Heating is the single largest use of energy in your home. Find out how to tune up existing units and about incentives for buying new units.
Heating is the single largest use of energy in your home.
Heaters use electricity for the fan, and fuel for the heat, typically either electricity or gas. With proper maintenance, you can reduce your bills while increasing your comfort. Replacing old units with new efficient ones, or switching fuels, can drastically reduce your energy consumption and your share of power plant pollution.
Choose your fuel
Consider switching to natural gas. Natural gas heat is roughly 60% more efficient than electricity. Moreover, since one half of Idaho's electricity comes from coal, switching to gas directly reduces your carbon footprint.
The sun's rays are free. Three simple measures can help. First, clean windows let in more light, so grab a rag and give 'em a wash. Second, open your curtains during the day and close them at night. Third, use dark colored tile or stone floors in sunny windows to gather heat. For the more ambitious, check out some remodel ideas.
If you use a wood stove, make sure it is safe and ready for the winter. Get your chimney cleaned. Check the door seal. Use an EPA certified stove, which emits fewer emissions while producing more heat.
Pump heat instead
A heat pump moves heat rather than creating heat. Using air, water, or the ground as its heat source, it provides you with up to four times the energy it consumes. Especially if you use electricity for heating, changing to a heat pump can reduce your energy consumption by 30 - 40%.
Ground source heat pumps are the most efficient and comfortable systems available. They qualify for a federal tax credit of 30% with no cap until December 31, 2016. Idaho allows up to $20,000 of tax deductions over four years.
Improve your heater in three easy steps.
Change the air filter. During the heating season experts recommend you change the filter each month to improve air flow and indoor air quality.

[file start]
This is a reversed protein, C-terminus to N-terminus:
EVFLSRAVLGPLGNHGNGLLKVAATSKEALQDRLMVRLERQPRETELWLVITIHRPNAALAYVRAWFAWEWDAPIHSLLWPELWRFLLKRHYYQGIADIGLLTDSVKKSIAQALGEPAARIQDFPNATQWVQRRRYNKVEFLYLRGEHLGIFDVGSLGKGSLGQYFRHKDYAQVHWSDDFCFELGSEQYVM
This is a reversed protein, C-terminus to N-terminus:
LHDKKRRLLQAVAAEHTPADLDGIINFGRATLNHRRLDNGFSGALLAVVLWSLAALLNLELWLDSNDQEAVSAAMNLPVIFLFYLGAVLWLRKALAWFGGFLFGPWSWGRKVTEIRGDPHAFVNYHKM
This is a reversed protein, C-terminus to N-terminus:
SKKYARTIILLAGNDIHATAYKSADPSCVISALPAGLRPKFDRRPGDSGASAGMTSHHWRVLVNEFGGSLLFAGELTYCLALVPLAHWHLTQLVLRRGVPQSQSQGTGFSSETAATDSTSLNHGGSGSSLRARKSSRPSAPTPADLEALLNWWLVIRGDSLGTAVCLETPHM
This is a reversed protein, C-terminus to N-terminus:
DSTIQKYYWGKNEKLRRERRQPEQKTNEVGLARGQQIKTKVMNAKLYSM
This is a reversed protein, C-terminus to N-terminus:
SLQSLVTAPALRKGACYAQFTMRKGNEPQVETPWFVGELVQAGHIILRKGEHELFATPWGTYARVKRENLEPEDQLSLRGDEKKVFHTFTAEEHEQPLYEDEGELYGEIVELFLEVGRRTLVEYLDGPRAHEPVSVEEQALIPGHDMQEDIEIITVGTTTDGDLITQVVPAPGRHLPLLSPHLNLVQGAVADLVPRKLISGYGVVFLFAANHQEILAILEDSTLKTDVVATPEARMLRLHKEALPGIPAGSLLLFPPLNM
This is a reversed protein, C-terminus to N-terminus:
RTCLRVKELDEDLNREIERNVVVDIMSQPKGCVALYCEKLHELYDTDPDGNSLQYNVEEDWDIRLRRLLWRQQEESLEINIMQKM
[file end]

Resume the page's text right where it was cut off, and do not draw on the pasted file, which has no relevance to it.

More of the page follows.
Clean your unit. Open up your furnace and vacuum out the dust and cobwebs from the controls and the fan blades. For electric units, vacuum any dust off the coils. If you see a belt between the fan and the motor, check the tension — if there is more than 1/2 inch of sag, then replace it.
Check the performance. For natural gas units, turn on the thermostat then go look into the unit. You should see steady blue flames. If not, call a professional.
Amount: 30% of the cost of materials, up to $1500 total.
Expires: December 31, 2010.
Home type: Existing primary residence.
Materials: Natural gas units with an efficiency rating of 95 AFUE or better. Air source heat pumps with an efficiency rating of 8 HSPF or more. Check labels for these ratings.
For switching from wood to natural gas or propane. Or switching from anything to a ground or air source heat pump.
Amount: $5,000 max for each of four years at 40% of total cost in year 1, then 20% in years 2 through 4.
Home type: Residence, not rental unit.
Materials: Must remove non-certified wood stove and turn in at DEQ location. Replace with EPA certified wood stove, natural gas, propane, ground or air source heat pump.
Amount: $400 for high efficiency natural gas, and $750 dollars if switching from electricity, up to 50% of cost.
Home type: Primary residence including manufactured or modular homes, up to a fourplex.
Materials: Natural gas unit rated at 90% AFUE or better. Or an air source heat pump rated 8.8 HSPF or better.
Amount: $200 - $250 for replacing existing air source heat pump. $300 - $400 for switching from electric or propane to air source heat pump.
Home type: Primary, secondary, and rental homes where natural gas is not available.
Materials: Must be installed by a Idaho Power qualified contractor and have an efficiency rating of 8.2 HSPF or better.
Home type: Residence more than three years old
Materials: Natural gas unit with efficiency rating of 90% AFUE or better. Must switch from electric, propane, wood, or another source.